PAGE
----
A three-woman delegation representing a UN working group on discrimination against women visited the United States for 10 days in December to prepare a report on gender equality in America, and reportedly were “appalled” by what they found.
The women, from Poland, the United Kingdom and Costa Rica, were especially shocked to find protesters outside an Alabama abortion clinic they visited and to witness the deep polarization surrounding abortion in the United States.
“We were harassed. There were two vigilante men waiting to insult us,” said UK delegate Frances Raday. She claimed the men repeatedly shouted, “You’re murdering children!” at the three women as they approached the clinic.
“It’s a kind of terrorism,” said the Polish delegate and abortion activist, Eleonora Zielinska. “To us, it was shocking.”
The United Nations has no official position regarding abortion, but for years abortion advocates have attempted to use the UN platform to pressure countries to relax abortion laws. Moreover, representatives of women’s rights organizations within the UN normally comprise radical feminists pushing for access to abortion-on-demand across the globe.
Last September, the Vatican formally expressed its “reservations” regarding the UN Sustainable Development Goals (SDGs) for 2016 because of its inclusion of language often used to mask abortion rights. The Vatican’s Permanent Observer to the UN, Archbishop Bernardito Auza, expressed the Vatican’s “reservations” on the goals that mention “reproductive health,” “family planning,” and “gender.”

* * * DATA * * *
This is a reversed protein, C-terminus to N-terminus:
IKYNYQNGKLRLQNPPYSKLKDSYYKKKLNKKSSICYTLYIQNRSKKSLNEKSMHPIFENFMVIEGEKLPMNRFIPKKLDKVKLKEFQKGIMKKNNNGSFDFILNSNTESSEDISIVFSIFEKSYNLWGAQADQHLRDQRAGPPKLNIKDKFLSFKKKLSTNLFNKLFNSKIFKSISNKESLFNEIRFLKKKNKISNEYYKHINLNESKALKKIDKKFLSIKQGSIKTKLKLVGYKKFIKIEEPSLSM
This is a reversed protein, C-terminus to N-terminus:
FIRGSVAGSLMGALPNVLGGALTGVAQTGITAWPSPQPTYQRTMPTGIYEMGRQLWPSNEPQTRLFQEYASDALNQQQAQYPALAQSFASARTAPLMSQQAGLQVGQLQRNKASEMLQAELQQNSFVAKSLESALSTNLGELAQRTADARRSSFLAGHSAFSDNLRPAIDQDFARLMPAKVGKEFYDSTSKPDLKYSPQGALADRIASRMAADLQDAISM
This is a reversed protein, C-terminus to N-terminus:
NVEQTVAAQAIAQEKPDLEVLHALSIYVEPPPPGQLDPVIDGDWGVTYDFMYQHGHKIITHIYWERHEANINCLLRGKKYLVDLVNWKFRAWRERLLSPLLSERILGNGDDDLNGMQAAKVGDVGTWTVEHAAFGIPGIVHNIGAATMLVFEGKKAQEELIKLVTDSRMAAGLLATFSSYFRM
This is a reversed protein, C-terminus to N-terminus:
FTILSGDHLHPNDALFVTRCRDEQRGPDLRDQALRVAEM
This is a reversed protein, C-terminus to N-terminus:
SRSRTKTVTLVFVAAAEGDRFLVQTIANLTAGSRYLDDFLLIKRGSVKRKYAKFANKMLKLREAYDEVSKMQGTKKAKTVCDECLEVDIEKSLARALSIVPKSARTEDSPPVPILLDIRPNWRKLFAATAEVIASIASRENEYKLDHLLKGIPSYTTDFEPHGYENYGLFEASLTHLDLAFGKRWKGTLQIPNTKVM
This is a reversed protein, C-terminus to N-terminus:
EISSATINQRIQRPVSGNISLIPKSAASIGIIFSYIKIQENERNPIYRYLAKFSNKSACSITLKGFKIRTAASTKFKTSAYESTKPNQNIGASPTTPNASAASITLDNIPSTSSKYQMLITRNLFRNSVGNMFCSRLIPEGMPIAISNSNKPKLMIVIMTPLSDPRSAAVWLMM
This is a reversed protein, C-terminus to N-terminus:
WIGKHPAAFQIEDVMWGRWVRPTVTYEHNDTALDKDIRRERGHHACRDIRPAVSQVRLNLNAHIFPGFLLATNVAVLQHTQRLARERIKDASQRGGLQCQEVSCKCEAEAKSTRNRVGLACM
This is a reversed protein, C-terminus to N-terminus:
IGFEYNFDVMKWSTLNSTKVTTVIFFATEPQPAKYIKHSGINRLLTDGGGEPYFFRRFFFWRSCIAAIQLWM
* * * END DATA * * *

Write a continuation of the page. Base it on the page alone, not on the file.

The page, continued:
During their U.S. visit, the three UN women travelled to Alabama, Texas and Oregon to assess American policies and attitudes, as well as school, health, and prison systems.
The women claim that the U.S. is far behind “international human rights standards” in areas such as its “23 percent gender pay gap, maternity leave, affordable child care and the treatment of female migrants in detention centers.”
The women’s agenda included a push for new federal gun restrictions more in line with the practices in other countries.
“Some states have introduced gun control laws regarding domestic violence, refusing to give perpetrators of domestic violence the right to possess firearms,” Raday said. “This should be a national policy, not an isolated state policy.”
The women also attacked religious freedom and conscience exceptions in the U.S., especially those that touch on “reproductive health.”
“Religious freedom does not justify discrimination against women, nor does it justify depriving women of their rights to the highest standard of health care,” Raday said, referring once again to abortion.
The U.N. representatives had meetings at the White House and with numerous government agencies, including the Departments of Labor, Health and Human Services, and Justice. They will file their full report to the U.N. Human Rights Council in June 2016.